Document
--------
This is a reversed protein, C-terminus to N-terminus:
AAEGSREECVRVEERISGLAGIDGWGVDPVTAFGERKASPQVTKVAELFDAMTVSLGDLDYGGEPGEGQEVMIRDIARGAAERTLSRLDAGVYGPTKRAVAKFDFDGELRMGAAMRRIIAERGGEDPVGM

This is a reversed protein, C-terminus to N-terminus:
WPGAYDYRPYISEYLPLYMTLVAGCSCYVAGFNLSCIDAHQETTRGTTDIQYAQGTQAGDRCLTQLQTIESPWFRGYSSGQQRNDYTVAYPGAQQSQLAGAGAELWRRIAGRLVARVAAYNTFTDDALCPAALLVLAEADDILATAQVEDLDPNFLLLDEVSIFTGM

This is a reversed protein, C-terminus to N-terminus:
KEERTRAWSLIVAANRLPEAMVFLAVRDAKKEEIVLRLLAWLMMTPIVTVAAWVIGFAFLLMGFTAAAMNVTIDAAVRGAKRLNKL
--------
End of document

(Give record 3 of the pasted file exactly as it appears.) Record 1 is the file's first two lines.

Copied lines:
This is a reversed protein, C-terminus to N-terminus:
KEERTRAWSLIVAANRLPEAMVFLAVRDAKKEEIVLRLLAWLMMTPIVTVAAWVIGFAFLLMGFTAAAMNVTIDAAVRGAKRLNKL